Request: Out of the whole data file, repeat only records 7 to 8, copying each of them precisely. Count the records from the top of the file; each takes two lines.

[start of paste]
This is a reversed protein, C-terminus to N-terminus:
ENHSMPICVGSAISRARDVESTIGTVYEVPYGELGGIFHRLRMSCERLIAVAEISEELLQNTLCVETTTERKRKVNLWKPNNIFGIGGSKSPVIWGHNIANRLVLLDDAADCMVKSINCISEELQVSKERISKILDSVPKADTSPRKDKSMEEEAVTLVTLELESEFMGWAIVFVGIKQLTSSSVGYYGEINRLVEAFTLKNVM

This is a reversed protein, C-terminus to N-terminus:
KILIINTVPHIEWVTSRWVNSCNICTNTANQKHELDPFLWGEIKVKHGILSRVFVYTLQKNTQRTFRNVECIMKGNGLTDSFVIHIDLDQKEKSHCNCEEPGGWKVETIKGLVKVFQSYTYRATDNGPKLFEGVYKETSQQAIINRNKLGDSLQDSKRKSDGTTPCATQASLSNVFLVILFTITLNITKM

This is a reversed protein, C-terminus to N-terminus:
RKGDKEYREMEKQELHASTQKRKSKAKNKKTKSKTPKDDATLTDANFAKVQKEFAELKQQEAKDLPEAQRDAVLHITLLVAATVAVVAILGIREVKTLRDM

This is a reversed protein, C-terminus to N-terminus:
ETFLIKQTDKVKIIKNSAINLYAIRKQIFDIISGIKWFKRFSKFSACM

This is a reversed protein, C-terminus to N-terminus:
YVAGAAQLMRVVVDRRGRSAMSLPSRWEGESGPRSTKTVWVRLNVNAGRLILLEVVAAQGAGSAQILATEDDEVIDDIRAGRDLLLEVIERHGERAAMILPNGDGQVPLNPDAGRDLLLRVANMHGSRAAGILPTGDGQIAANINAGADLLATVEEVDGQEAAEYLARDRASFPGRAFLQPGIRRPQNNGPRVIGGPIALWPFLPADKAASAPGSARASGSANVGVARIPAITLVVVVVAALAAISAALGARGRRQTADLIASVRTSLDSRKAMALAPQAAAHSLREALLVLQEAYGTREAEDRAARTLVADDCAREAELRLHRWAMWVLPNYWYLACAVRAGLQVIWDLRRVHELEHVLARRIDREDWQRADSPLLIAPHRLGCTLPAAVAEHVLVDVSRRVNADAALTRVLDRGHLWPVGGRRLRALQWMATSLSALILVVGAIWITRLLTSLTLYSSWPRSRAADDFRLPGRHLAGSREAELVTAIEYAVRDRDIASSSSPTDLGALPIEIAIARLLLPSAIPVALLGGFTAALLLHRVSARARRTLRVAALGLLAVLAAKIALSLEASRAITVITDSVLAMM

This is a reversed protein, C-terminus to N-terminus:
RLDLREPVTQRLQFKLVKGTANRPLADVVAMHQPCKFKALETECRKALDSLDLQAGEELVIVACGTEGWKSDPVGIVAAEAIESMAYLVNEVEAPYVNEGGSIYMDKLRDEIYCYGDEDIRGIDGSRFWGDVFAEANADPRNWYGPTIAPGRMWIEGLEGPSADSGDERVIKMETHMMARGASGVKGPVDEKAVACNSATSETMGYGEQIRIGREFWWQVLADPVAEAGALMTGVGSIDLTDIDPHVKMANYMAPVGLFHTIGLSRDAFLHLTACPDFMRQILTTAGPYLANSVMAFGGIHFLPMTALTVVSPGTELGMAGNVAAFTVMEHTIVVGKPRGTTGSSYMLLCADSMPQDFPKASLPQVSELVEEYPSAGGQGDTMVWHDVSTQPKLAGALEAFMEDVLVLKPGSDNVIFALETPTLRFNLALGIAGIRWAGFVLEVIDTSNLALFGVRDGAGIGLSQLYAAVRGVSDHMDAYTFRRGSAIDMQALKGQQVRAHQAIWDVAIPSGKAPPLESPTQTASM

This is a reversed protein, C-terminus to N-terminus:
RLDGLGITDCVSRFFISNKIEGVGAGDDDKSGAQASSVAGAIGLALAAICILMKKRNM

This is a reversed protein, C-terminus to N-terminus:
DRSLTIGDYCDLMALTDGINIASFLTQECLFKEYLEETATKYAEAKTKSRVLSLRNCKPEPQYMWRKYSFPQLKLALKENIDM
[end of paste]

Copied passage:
This is a reversed protein, C-terminus to N-terminus:
RLDGLGITDCVSRFFISNKIEGVGAGDDDKSGAQASSVAGAIGLALAAICILMKKRNM

This is a reversed protein, C-terminus to N-terminus:
DRSLTIGDYCDLMALTDGINIASFLTQECLFKEYLEETATKYAEAKTKSRVLSLRNCKPEPQYMWRKYSFPQLKLALKENIDM